Analysis

How Consumers Deal with Sustainability Standards and Eco-labels (Dec 2011)

Dec 2011

In the 1980s and 90s, many eco, ethical, organic and social labels appeared in an attempt to capitalize on consumer demand for such products.   The promise of a consumer society making purchasing choices on a wide scale based on these voluntary standards never materialized, largely due to consumer confusion over the wide array of standards dealing with different products, countries and issues.  In the 2000’s the use of sustainability standards by the B2B supply chain emerged as a key trend, with consumer eco-labels, with a few exceptions such as Fairtrade, FSC and some others declining in brand recognition.

 

An interesting start-up emerging to fill this gap is Goodguide, a US venture founded in 2007.  It provides a directory of 145,000 products (food, toys, personal care, & household products) and claims to allow consumers to learn about “to easily learn about the best and worst products in a category” and “simplify complex and confusing product information” on environmental, safety and ethical issues.  The company employs scientific methods to evaluate chemical, pollution and other risks posed by the products, with the output being a simple comparative rating on a scale of 0 to 10.  The system is designed to help consumers tell the “difference between 'good companies' and good marketing.  The role of Goodguide is to do the technical work for the consumer and offer a comparative choice between different brands and products in similar categories.  This is a glaring gap in the use of eco-labels that tend to be binary in nature (i.e. the product either has it or it does not) with the detailed assessment criteria often confusing to the consumer.  The site has proved hugely popular in the last few years (it is a top 100 Website in the US) with Goodguide ratings appearing in leading retail chains such as Walmart.  An iphone app allows scanning of the bar code of a product in the store to draw up the Goodguide score.  In another development a new iphone app allows consumers to decipher eco-label data.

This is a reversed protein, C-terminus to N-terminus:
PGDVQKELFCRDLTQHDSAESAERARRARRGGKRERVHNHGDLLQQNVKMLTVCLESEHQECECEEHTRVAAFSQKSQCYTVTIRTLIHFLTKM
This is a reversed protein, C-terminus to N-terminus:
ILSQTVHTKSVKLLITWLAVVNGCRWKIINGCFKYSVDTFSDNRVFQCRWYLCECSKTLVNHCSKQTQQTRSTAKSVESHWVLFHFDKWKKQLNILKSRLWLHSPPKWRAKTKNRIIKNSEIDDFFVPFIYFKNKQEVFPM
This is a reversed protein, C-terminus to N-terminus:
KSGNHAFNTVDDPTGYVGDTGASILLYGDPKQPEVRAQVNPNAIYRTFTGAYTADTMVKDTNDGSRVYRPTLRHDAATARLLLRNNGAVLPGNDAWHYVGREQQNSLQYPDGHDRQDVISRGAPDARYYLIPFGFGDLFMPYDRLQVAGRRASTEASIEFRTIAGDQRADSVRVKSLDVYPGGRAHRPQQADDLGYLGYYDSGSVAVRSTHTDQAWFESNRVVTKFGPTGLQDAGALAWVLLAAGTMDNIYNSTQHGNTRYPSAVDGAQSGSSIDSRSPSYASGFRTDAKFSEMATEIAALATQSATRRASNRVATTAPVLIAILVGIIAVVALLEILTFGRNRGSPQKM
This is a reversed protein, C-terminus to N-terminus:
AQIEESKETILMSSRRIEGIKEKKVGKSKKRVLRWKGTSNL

Goodguide states that certification to standards provides one input to its evaluation, with the weighting applied to these certifications depending on the product category.  It is clear, however, that disparate consumer eco labels dealing with single issues or products may not be the answer in the long term with certain exceptions (where a single issue is very, very critical to a sector’s public image, such as child labor with sports shoes or ethical trade with coffee/bananas).

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